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Cala Ratjada

Cala Ratjada

Cala Ratjada - bustling resort on the northeast coast of Mallorca

Cala Ratjada is a lively resort on the northeast coast. It belongs to the municipality of Capdepera and enjoys great popularity with German tourists. The pine-clad hills behind Cala Ratjada drop down the rocky coastline to the sea in places.

The seaside resort has an important port on its southeastern side which is protected from the surf by a concrete wall. The historic lobster houses east of the harbour are full of live lobsters in seawater tanks waiting for a buyer. Cala Ratjada is popular with families due to the many beaches around it.

History of Cala Ratjada
The coastal town of Cala Ratjada is not the kind of resort that was designed by town planners and is perhaps not a classic tourist destination, although this has changed somewhat in the past 40 years. The original settlement was founded in the 17th century as a small fishing village by the inhabitants of nearby Capdepera. Its coastal waters are rich in fish and this drew fishermen who were primarily interested in skates and lobsters. Lobster fishing is still a lucrative business and Cala Ratjada is justifiably known as the second most important fishing port in Mallorca to this day. The first hotel in the seaside resort, "Hostal Ca's Bombu", was opened in 1885 and has been run by the Esteva family for generations.

In the 1970s, with the growth of tourism, a construction boom began in Cala Ratjada. However, the historic centre largely managed to avoid large hotel complexes. The town centre still exudes the charm of a small fishing village. It stretches around the walled harbour, which is the departing point for excursion boats to Cala Millor and Porto Cristo and is also home to colourful fishing boats bobbing up and down in the bay. Outside the town centre, hotels and apartment complexes run along the beaches.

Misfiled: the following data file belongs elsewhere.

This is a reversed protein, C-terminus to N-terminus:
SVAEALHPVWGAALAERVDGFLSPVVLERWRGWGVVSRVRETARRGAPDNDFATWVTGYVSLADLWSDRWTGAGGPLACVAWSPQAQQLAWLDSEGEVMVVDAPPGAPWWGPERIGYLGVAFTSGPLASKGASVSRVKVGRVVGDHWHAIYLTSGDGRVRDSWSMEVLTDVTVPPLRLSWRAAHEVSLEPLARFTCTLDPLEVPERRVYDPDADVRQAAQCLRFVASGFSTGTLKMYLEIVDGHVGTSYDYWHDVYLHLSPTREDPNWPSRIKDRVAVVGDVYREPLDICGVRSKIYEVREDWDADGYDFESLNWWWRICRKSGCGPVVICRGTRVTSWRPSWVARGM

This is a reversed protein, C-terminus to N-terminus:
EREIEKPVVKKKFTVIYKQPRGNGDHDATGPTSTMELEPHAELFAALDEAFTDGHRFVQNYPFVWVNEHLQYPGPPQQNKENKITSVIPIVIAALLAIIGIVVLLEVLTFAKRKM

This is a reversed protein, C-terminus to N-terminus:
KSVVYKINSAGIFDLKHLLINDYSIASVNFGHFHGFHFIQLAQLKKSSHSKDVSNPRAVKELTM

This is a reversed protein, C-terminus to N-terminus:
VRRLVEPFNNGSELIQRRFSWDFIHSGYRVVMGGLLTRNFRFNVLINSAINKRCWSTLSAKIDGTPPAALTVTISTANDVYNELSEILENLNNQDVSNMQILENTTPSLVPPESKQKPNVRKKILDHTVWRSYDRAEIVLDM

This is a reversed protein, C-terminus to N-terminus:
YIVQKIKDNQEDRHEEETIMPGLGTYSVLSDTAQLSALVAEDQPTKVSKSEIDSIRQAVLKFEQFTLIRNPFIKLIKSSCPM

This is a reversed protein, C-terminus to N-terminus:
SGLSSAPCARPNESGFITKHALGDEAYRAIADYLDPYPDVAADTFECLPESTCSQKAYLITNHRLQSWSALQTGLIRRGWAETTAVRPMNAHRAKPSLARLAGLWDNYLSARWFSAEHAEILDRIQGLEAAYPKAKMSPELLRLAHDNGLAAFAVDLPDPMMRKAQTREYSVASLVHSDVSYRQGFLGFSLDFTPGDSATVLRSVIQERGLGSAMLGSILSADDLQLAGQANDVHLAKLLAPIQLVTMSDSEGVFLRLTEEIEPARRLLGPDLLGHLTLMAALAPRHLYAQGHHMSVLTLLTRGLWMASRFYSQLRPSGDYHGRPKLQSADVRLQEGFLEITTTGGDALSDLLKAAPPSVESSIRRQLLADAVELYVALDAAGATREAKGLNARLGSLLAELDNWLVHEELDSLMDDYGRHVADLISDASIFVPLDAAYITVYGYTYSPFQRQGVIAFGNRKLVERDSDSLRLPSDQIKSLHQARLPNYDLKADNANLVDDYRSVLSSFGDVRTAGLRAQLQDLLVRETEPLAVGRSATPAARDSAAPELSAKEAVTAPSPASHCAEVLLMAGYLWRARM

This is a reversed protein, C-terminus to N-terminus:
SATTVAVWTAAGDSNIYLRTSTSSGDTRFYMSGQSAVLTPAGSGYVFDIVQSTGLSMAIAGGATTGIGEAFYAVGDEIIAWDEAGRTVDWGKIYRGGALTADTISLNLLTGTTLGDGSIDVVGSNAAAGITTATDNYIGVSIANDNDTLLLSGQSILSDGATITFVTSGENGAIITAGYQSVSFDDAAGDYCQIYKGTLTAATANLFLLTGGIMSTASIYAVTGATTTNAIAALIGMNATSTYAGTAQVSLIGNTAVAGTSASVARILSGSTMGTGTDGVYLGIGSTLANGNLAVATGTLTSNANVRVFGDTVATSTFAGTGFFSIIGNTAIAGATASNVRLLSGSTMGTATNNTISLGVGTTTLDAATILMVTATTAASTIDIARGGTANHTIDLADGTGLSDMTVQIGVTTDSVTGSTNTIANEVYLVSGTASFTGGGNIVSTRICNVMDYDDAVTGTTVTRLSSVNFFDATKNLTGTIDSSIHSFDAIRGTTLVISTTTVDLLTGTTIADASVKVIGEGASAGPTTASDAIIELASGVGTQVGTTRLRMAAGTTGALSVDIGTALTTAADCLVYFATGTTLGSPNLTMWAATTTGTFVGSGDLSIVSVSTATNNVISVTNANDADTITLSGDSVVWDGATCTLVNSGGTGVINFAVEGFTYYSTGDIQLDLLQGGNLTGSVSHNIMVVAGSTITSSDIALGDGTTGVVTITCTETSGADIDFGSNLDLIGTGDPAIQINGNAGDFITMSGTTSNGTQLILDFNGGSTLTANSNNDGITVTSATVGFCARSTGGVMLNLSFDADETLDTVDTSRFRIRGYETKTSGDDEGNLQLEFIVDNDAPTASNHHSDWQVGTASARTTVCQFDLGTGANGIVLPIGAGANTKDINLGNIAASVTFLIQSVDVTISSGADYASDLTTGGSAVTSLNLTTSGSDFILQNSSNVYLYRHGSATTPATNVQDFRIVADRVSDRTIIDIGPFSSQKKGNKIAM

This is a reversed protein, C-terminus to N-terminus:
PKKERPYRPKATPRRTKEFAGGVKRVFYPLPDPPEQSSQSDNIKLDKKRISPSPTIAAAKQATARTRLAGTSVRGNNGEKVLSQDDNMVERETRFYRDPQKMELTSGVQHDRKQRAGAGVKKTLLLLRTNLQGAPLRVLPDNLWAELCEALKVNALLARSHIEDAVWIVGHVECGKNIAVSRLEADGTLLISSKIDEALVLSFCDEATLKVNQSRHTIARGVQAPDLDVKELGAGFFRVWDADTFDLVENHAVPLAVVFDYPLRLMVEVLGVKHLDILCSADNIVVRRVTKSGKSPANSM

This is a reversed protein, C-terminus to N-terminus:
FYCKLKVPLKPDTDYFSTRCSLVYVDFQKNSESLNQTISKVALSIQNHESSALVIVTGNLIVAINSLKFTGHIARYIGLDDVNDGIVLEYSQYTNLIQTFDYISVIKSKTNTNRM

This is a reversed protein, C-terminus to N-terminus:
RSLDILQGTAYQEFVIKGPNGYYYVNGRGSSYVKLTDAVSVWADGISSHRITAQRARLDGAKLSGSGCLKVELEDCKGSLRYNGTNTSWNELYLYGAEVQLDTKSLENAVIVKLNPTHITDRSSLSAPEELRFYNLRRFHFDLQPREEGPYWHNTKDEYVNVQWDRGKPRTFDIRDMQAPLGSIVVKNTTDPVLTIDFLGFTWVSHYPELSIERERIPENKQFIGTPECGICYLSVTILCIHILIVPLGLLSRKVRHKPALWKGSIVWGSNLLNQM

Beach Cala Ratjada

Dream beaches in Cala Ratjada
The beautiful beaches on the Mallorcan northeast coast are a treasure that makes Cala Ratjada one of the most popular resorts on the island. The main beach is called Playa Son Minor. In summer it can get quite crowded on the beach which is 55 m long.

Northwest of Cala Ratjada, you will find Cala Agulla on the turquoise Med. The sandy beach is more than 500 m long and has an average width of 50 m. As Cala Agulla is located in a nature reserve, the development is limited. The southeast side of the beach is the only part with hotels, residential buildings and shops. In contrast to the long sandy beach of Cala Agulla, the small bay of Cala Gat is just to the southeast of Cala Ratjada. In the bay there are hardly any waves and a pine covered hill rises up behind the 40 m long sandy beach.

In addition to the main beaches in the coastal region around the resort there are several small bays, some of which have shingle beaches. Even in the high season Playa Sa Pedruscada, the Playa N'Aladern and the Cala Rotja are relatively quiet and serene. The main reason for this is the remote location of the bays, which can only be reached after a long hike. The Playa S'Arenal de sa Mesquida is comparatively busy. The sandy beach joins the Cala Agulla and is bordered by rocky cliffs and dunes.

Activities in Cala Ratjada